Kennett, James P; Stott, Lowell D (1990): Stable carbon and oxygen isotope ratios of benthic foraminifera from Paleocene to Oligocene sediments. PANGAEA, https://doi.org/10.1594/PANGAEA.726317, Supplement to: Kennett, JP; Stott, LD (1990): Proteus and Proto-Oceanus: ancestral Paleogene oceans as revealed from Antarctic stable isotopic results; ODP Leg 113. In: Barker, PF; Kennett, JP; et al. (eds.), Proceedings of the Ocean Drilling Program, Scientific Results, College Station, TX (Ocean Drilling Program), 113, 865-878, https://doi.org/10.2973/odp.proc.sr.113.188.1990
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Benthic oxygen and carbon isotopic results from a depth transect on Maud Rise, Antarctica, provide the first evidence for Warm Saline Deep Water (WSDW) in the Paleogene oceans. Distinct reversals occur in the oxygen isotopic gradient between the shallower Hole 689B (Eocene depth ~1400 m; present-day depth 2080 m) and the deeper Hole 690B (Eocene depth ~2250 m; present-day depth 2914 m). The isotopic reversals, well developed by at least 46 Ma (middle middle Eocene), existed for much of the remaining Paleogene. We do not consider these reversals to be artifacts of differential diagenesis between the two sites or to have resulted from other potentially complicating factors. This being so, the results show that deep waters at Hole 690B were significantly warmer than deep waters at the shallower Hole 689B. A progressive decrease and eventual reversal in benthic to planktonic delta18O gradients in Hole 690B, demonstrate that the deeper waters became warmer relative to Antarctic surface waters during the Eocene. The warmer deep waters of the Paleogene are inferred to have been produced at middle to low latitudes, probably in the Tethyan region which contained extensive shallow-water platforms, ideal sites for the formation of high salinity water through evaporative processes.
The ocean during the Eocene, and perhaps the Paleocene, is inferred to have been two-layered, consisting of warm, saline deep waters formed at low latitudes and overlain by cooler waters formed at high latitudes. This thermospheric ocean, dominated by halothermal circulation we name Proteus. The Neogene and modern psychrospheric ocean Oceanus is dominated by thermohaline circulation of deep waters largely formed at high latitudes. An intermediate condition existed during the Oligocene, with a three-layered ocean that consisted of cold, dense deep waters formed in the Antarctic (Proto-AABW), overlain by warm, saline deep waters from low latitudes, and in turn overlain by cool waters formed in the polar regions. This we name Proto-oceanus which combined both halothermal and thermohaline processes.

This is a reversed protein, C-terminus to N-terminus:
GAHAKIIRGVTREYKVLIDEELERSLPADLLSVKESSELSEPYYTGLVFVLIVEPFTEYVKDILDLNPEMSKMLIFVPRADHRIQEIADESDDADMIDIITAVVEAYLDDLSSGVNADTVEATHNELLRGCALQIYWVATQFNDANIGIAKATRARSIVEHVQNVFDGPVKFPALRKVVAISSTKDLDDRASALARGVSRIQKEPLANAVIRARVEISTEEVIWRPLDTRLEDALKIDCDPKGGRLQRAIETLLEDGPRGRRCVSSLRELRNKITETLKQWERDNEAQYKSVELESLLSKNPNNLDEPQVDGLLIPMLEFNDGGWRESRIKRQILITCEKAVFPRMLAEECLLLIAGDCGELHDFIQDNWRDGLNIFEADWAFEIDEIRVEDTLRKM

The sequence of high latitude, major, climatic change inferred from the oxygen isotopic records is as follows: generally cooler earlier Paleocene; warming during the late Paleocene; climax of Cenozoic warmth during the early Eocene and continuing into the early middle Eocene; cooling mainly in a series of steps during the remainder of the Paleogene. Superimposed upon this Paleogene pattern, the Paleocene/Eocene boundary is marked by a brief but distinct warming that involved deep to surface waters and a reduction in surface to deep carbon and oxygen isotopic gradients. This event coincided with major extinctions among the deep-sea benthic foraminifers as shown by Thomas (1990 doi:10.2973/odp.proc.sr.113.123.1990).
Salinity has played a major role in deep ocean circulation, and thus paleotemperatures cannot be inferred directly from the oxygen isotopic composition of Paleogene benthic foraminifers without first accounting for the salinity effect.
Median Latitude: -64.839000 * Median Longitude: 2.152400 * South-bound Latitude: -65.161000 * West-bound Longitude: 1.204900 * North-bound Latitude: -64.517000 * East-bound Longitude: 3.099900
Date/Time Start: 1987-01-16T08:00:00 * Date/Time End: 1987-01-21T07:00:00
113-689B * Latitude: -64.517000 * Longitude: 3.099900 * Date/Time Start: 1987-01-16T08:00:00 * Date/Time End: 1987-01-18T06:45:00 * Elevation: -2091.0 m * Penetration: 297.3 m * Recovery: 229.45 m * Location: South Atlantic Ocean * Campaign: Leg113 * Basis: Joides Resolution * Method/Device: Drilling/drill rig (DRILL) * Comment: 33 cores; 297.3 m cored; 0 m drilled; 77.2 % recovery
113-690B * Latitude: -65.161000 * Longitude: 1.204900 * Date/Time Start: 1987-01-20T03:15:00 * Date/Time End: 1987-01-21T07:00:00 * Elevation: -2925.0 m * Penetration: 213.4 m * Recovery: 214.75 m * Location: South Atlantic Ocean * Campaign: Leg113 * Basis: Joides Resolution * Method/Device: Drilling/drill rig (DRILL) * Comment: 25 cores; 213.4 m cored; 0 m drilled; 100.6 % recovery
Datasets listed in this publication series
- Kennett, JP; Stott, LD (1990): (Appendix) Stable carbon and oxygen isotope ratios of benthic foraminifera from ODP Hole 113-689B. https://doi.org/10.1594/PANGAEA.250445
- Kennett, JP; Stott, LD (1990): (Appendix) Stable carbon and oxygen isotope ratios of benthic foraminifera from ODP Hole 113-690B. https://doi.org/10.1594/PANGAEA.250446